One of the largest arguments used to support keeping wild animals like dolphins and whales in captivity is the fact that they would never be able to survive in the wild after life in a tank. While this may be a valid concern for animals born into life at a marine park or aquarium who never learned the basic skills of hunting or interacting with other members of a pod, for animals who were taken from their native habitat and forced into a tank, the story is a bit different. With the proper rehabilitation, dolphins and whales can be successfully released back into the wild – just take a look at the case of Sambal the dolphin.

Sambal was illegally captured along with three other dolphins for display at Jeju’s Pacific Land theme park and the Grand Seoul Zoo in South Korea. After it was discovered that the animals had been illegally apprehended, however, the Supreme Court ruled that the cetaceans would have to be given up. Luckily, the Korean Animal Welfare Association and Ric O’Barry set to work helping to rehabilitate these dolphins and prepare them to return to the wild.


The dolphins were weaned off dead fish and rehabilitated in sea pens. According to O’Barry, Sampal was the most eager to return to the wild and escaped her sea pen before the official release. It is reported that she rejoined her pod shortly thereafter.

Nearly three years later and Sambal is thriving in her wild home! She was recently spotted off the coast of South Korea with a healthy calf in toe!




Jang Yi-kwon, a professor at Ehwa Womans University called the successful breeding a culmination of the project of releasing captive dolphins and an unprecedented exemplary case. Cho Hee-kyung, leader of the Korean Animal Welfare Association expressed a similar joy, and told the Korean Herald,”that the birth will hopefully raise more attention to the cause of returning dolphins at aquariums to the wild.”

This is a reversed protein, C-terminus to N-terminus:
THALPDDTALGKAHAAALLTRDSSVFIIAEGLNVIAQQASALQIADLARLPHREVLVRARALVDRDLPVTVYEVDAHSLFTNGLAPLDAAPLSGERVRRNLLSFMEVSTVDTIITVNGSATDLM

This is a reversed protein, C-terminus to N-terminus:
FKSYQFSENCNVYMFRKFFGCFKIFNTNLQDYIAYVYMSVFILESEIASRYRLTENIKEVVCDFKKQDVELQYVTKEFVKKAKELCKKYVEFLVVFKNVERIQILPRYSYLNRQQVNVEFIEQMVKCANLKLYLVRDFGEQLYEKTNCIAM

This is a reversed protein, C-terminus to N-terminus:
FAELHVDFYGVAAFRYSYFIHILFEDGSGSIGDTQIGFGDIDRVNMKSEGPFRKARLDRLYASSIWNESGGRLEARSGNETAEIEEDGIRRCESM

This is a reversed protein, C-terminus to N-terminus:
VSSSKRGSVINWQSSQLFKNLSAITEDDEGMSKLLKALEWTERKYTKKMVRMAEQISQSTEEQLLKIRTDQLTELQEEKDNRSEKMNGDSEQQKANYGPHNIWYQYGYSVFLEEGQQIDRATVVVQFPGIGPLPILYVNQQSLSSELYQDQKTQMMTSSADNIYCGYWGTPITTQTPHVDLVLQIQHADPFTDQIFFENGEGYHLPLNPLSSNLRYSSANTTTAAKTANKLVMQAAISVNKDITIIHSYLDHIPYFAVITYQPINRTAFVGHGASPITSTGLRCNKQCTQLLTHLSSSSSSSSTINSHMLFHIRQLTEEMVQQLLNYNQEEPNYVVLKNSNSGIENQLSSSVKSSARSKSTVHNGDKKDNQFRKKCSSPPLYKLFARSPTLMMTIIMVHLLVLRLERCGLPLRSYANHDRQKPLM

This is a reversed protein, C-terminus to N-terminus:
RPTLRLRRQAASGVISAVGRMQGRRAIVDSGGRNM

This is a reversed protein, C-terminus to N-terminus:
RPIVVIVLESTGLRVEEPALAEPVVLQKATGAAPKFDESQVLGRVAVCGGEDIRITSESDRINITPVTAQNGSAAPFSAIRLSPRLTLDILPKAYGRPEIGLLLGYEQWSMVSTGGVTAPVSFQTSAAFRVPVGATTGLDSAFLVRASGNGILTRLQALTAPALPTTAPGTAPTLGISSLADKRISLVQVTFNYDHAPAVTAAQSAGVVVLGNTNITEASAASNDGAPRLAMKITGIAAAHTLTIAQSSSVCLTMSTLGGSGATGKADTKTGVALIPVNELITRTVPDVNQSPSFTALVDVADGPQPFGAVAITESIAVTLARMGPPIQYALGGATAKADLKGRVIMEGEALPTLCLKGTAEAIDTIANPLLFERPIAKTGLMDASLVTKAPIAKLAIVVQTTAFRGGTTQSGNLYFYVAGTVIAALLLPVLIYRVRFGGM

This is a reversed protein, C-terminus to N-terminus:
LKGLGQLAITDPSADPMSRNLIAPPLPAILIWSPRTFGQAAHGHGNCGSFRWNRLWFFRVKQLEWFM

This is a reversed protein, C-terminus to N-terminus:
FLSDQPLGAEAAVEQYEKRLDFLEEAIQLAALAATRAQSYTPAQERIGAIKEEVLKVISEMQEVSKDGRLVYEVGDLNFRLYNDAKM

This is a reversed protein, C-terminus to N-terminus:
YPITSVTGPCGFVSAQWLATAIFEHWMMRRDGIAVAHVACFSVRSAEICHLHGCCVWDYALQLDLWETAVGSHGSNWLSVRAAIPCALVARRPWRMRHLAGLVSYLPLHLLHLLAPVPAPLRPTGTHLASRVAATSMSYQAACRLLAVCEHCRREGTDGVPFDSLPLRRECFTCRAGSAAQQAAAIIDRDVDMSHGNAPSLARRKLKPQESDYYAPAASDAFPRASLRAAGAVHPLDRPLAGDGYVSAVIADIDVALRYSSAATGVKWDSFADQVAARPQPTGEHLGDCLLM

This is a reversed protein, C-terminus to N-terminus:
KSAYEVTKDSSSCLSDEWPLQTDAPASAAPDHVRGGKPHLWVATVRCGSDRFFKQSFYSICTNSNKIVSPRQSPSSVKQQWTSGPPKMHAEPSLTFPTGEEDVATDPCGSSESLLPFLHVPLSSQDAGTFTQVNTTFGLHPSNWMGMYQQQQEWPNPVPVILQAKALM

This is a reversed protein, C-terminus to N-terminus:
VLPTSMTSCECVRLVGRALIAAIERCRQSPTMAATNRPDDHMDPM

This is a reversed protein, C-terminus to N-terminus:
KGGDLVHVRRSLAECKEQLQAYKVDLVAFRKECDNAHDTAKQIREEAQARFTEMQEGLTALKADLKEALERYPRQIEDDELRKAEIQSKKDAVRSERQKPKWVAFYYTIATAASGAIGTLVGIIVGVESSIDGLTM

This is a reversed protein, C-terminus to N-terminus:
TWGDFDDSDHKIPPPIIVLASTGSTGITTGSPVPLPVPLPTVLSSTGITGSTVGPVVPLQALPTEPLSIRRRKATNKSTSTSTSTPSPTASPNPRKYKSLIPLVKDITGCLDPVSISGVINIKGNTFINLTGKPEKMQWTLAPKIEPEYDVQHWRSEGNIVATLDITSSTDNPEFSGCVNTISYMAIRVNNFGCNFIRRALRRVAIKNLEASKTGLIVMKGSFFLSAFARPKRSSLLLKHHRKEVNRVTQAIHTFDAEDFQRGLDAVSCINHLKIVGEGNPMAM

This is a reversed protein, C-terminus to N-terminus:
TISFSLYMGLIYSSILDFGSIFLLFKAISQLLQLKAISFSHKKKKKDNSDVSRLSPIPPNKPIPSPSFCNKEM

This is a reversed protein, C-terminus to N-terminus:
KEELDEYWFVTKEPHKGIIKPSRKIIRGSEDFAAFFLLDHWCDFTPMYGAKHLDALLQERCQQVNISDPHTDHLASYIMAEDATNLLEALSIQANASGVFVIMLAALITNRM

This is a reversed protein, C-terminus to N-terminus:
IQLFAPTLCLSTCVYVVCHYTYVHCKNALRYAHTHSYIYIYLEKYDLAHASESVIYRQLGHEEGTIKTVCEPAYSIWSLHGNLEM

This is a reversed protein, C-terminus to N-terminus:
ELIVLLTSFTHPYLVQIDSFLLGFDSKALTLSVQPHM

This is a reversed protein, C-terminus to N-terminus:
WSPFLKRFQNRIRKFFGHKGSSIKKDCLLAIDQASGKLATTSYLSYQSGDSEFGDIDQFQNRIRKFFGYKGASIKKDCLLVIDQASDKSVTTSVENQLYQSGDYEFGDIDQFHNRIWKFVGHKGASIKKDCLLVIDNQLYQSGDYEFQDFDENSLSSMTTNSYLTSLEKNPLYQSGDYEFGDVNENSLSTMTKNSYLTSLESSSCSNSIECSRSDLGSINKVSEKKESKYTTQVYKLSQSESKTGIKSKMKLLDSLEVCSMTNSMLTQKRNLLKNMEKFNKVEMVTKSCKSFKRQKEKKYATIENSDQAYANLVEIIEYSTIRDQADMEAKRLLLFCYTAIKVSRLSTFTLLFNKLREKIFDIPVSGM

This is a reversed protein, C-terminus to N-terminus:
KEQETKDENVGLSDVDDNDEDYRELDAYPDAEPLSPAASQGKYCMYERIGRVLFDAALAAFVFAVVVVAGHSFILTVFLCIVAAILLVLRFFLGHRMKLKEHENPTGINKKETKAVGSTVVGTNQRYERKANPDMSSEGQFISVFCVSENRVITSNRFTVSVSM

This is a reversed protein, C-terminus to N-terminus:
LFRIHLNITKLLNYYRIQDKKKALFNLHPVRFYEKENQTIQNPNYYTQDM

Wild release is not always an option for captive animals, O’Barry explains, “[for these dolphins] Captivity has destroyed something vital in their lives, something that, were they human, we would call ‘spirit.’ For them, it is too late.” But in the case where rehabilitation and release is an option, it certainly presents a positive alternative to keeping animals locked up in tanks indefinitely.

Sambal is an amazing example of what can happen when dolphins are given the chance to return to the life they deserve and her success gives us hope that this can be possible for many others as well. Although attitudes towards keeping wild animals in captivity are starting to change across the world, there is still a long way to go until all of the tanks are emptied. We can all help make this possible by refusing to attend marine parks and other captive animal attractions. No animal deserves to suffer for the sake of our entertainment.

In-text image source: WDC


Lead image source: Flickr